The Victoria Vanishes: the pub crawl
Not so much a crawl, more a bijou crawlette.
I got a copy of Christopher Fowler's novel The Victoria Vanishes for Christmas. (Review here.) I loved the pubs in the novel, which are both settings for the murders and clues to the identity of the killer. When Mr Robot and I decided to spend a long weekend in London, visiting some of the pubs featured in the book seemed a good plan. Now, I'm not normally this cheeky, but as Mr Fowler commented on my review, I tweeted him to see if he had any in particular to recommend, and he was kind enough to reply. He recommended four within easy walking distance of each other.
Pub 1: The Black Friar, 174 Queen Victoria Street
Turn right out of Blackfriars tube station and this is what you see. Pretty, isn't it, narrow and wedge-shaped with turn-of-the-century mosaics on the outside? Nothing will prepare you for the interior. I took my photos on my iPhone – the big camera doesn't come boozing – and they really don't do it justice. The pub is grade II listed, thanks to the astonishing Arts & Crafts marble interior. The jolly monks shown on the walls, and all the marble, give it a slightly churchy feel, but the beer is excellent and after a pint you will feel at home with the brothers.
Pub 2: The Old Bell, Fleet Street
The same company that owns the Black Friar also owns The Old Bell, yet this one has none of the atmosphere of the other. It was built by Sir Christopher Wren to house his masons rebuilding St Bride's Church behind it. (I made sure I took a look at St Brides as John Milton, THE POET, used to worship there.)
As far as I can tell, The Old Bell did not get gutted during the Blitz, although St Bride's did, but it still feels as though the interior has been redone too many times over the decades. Perhaps in the days when it was the haunt of journos and printers they brought plenty of colour to the place, but it is somewhat lacking in personality now.
Diversion: Ye Olde Cheshire Cheese, Fleet Street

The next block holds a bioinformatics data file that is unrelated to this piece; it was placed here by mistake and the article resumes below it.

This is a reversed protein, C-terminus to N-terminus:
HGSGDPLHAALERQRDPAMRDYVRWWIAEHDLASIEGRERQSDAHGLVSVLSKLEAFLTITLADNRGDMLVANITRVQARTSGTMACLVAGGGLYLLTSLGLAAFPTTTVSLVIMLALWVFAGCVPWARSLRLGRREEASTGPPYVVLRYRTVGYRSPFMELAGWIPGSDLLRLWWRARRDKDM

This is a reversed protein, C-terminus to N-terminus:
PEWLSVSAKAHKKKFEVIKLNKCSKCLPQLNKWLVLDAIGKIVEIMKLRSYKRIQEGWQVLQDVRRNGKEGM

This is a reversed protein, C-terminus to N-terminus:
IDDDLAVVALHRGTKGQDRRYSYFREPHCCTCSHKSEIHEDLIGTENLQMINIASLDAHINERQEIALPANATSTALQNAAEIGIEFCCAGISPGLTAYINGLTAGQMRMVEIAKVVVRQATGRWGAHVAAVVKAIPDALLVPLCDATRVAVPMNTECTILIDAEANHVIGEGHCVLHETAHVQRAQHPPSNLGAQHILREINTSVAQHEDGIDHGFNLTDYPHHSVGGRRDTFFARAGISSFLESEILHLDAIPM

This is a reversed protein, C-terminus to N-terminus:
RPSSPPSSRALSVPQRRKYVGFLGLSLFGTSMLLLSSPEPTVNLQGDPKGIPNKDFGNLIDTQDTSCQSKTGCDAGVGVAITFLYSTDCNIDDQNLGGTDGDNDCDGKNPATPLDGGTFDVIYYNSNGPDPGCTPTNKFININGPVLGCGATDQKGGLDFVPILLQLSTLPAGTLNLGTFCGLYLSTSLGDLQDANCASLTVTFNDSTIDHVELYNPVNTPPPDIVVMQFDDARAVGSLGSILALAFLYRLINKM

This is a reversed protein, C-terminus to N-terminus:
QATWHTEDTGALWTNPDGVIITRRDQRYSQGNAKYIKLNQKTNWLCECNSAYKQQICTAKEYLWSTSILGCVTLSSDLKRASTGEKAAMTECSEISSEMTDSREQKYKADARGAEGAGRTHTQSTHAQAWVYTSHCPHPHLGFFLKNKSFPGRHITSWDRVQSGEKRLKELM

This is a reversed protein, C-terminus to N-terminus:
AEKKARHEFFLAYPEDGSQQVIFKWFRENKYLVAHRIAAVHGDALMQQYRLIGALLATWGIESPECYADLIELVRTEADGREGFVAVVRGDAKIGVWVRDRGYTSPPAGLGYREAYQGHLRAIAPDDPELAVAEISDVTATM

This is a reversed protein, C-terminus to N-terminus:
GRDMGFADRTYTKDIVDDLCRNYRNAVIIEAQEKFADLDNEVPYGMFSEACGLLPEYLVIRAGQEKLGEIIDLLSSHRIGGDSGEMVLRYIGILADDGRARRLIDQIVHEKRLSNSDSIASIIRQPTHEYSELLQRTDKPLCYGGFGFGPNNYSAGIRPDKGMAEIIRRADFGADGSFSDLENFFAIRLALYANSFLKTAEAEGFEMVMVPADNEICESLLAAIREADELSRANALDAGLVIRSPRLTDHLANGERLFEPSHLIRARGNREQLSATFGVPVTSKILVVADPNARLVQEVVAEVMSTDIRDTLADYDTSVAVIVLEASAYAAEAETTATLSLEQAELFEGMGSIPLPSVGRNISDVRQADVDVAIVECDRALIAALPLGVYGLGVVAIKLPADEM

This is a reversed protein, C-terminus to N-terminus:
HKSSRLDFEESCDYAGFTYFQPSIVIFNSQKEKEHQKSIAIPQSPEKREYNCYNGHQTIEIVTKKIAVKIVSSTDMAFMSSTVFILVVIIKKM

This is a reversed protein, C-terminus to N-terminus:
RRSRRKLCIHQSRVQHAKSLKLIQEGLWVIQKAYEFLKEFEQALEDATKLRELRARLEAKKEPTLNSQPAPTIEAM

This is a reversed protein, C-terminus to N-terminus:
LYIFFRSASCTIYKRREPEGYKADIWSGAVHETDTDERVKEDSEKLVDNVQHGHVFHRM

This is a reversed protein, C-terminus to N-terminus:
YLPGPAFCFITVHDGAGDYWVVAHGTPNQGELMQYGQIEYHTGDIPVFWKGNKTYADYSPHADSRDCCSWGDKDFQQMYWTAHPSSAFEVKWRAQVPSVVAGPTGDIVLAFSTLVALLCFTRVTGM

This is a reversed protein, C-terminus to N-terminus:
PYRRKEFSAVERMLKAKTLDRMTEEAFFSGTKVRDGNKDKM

Not in the book, and so I will not review it here! But good fun, with its little nooks and cubbyholes.
Pub 3: The Seven Stars, 53 Carey Street
This is one we'd never have found without being told it was there. It's behind the Royal Courts of Justice, on a street you'd be unlikely to wander along by chance. possibly the oldest pub in London, The Seven Stars is one of the few buildings to survive the Great Fire, and it lasted through the Blitz too. It has a standard-sized front, but is only one room deep, and is covered with posters promoting legal-themed films and photographs.
The Seven Stars somehow felt quite continental to me. Perhaps that was because of the posters and photos, or the shiny oilcloth on the tables. We thought the menus looked pretty good here, although we had already eaten so didn't stop for food (I've since learned that the owner has written a cookbook, so the place probably does do top nosh).
Pub 4: Ye Olde Mitre, Ely Place
Even if you know where this one is supposed to be, it might take you a while to find it as it's hidden away down an alley. The site was originally on land belonging to the Bishop of Ely, and so was legally Cambridgeshire. If you're a bit naughty nowadays, though, the London bobbies can come and take you away from here... Ye Olde Mitre doesn't open at weekends, and we delayed our pub crawl until the Monday to fit it in. It was very busy when we got there; my overwhelming impression of the inside is of dark wood and a good atmosphere, but we drank outside so I can't say for certain!
If you get the chance to drink in a historic pub, wherever you are, do take it. So many are being converted nowadays, and these are our history, as much a part of the lives of ordinary people as palaces are of the lives of kings. Don't let your history be turned into flats!